The Ghanaian international, brought in by Slaven Bilic this summer for a record £20.5 million, is struggling to adapt to life at West Ham and in particular, an unfamiliar new role envisaged by Bilic. Playing more centrally demands that Ayew drops slightly deeper to facilitate Payet and Lanzini playing as number tens, but has looked far from comfortable operating mainly with his back to goal.
Both Payet and Lanzini, who enjoyed stellar debut seasons last year, have struggled to make consistently meaningful contributions so far, and often drift into anonymity for long passages of a game. Their plight has not been helped by the fact that Ayew prefers to play high up the pitch, where his pace and athleticism can threaten in behind, but where he has too often looked isolated and devoid of service this season.
With Carroll’s exact return date still shrouded in uncertainty, Bilic has turned to the ever willing frame of Michael Antonio to provide an alternative attacking dimension that can more directly involve Payet and Lanzini. Much like Carroll, Antonio’s ability to play with his back to goal and trouble centre halves with his aerial ambition, means he creates space for attacking midfielders to spend time on the ball.
Against Tottenham, Bilic opted to play Sakho alongside Ayew in more of a 3-4-3, but neither managed to impact the game and were not helped by a midfield who were missing the suspended Nolan and looked subdued by the power of Dembele and Wanyama. Amongst other things, Bilic will be alarmed by a lack of fluidity in his midfield that refuses to relent. Against a relatively poor Tottenham performance, West Ham looked indecisive and reluctant to take advantage. Despite predictably bright moments from Antonio, neither wing backs were as high and wide as they needed to be, meaning space was limited and possession frantic.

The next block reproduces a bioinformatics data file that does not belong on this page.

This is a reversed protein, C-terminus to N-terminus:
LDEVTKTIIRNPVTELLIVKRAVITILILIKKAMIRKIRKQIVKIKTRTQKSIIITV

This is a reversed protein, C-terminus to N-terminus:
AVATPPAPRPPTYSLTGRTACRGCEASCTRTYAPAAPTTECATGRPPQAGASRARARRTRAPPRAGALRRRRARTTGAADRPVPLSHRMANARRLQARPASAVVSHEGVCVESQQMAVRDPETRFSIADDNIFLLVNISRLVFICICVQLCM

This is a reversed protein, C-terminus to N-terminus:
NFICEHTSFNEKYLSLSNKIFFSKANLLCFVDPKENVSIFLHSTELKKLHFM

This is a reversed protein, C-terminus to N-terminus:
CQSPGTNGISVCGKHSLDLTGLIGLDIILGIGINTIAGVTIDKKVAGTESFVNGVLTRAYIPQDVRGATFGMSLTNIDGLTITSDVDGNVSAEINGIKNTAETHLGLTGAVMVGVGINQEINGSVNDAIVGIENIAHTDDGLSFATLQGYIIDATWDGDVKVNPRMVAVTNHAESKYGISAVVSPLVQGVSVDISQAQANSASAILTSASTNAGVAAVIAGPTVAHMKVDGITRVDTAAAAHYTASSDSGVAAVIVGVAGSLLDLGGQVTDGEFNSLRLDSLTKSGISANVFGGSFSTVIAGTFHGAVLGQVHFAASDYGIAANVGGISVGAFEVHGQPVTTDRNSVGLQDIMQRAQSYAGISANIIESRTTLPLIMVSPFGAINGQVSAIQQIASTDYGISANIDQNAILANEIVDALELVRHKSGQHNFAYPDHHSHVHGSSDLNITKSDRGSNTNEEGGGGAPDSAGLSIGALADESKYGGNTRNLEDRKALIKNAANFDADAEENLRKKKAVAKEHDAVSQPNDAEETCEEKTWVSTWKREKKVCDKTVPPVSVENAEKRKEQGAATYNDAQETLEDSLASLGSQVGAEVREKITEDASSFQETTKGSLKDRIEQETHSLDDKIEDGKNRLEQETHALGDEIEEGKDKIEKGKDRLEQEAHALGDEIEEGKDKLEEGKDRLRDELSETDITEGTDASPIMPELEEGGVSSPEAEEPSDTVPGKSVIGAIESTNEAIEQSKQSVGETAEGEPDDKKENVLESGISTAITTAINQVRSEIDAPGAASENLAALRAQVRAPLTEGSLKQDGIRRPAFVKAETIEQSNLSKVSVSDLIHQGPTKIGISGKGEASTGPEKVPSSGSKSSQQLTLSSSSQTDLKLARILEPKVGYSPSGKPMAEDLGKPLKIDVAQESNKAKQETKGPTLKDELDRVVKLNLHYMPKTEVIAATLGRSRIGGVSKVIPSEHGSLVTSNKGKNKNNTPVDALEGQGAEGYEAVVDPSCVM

Perhaps no wonder then that a player like Ayew, who enjoyed the brightest spell of his career as a left winger at Marseille, is experiencing such difficulty playing as a lone central striker with very little service. Ideally, given our current deficiencies in midfield, Ayew would start with a player like Antonio or Carroll playing slightly deeper in a 3-5-2. Carroll’s presence would invariably attract the attention of defenders, not only granting Ayew more space but also providing midfielders with a different option.
Anontio, whose utility is as limitless as it is invaluable to West Ham, has demonstrated the value of aerial prowess this season, scoring his sixth headed goal against Tottenham. The threat of Ayew and Sakho however is too similar, both offer very little in the air meaning that when Cresswell and Antonio do look to cross, there is not much to aim for or even attract defenders to.
West Ham’s next league game against United will provide an ideal opportunity to play against a team that have already struggled against a 3-5-2 system this year, albeit against the artistry of Guardiola. Against City, the United back line was pulled apart by the width of Nolito and Sterling, who in turn created the space for De Bruyne and Silva to deal their damage. If Payet and Lanzini are afforded similar amounts of space, they will undoubtedly cause problems, but West Ham will have to move the ball with an intensity and purpose they have so far been unable to muster this season.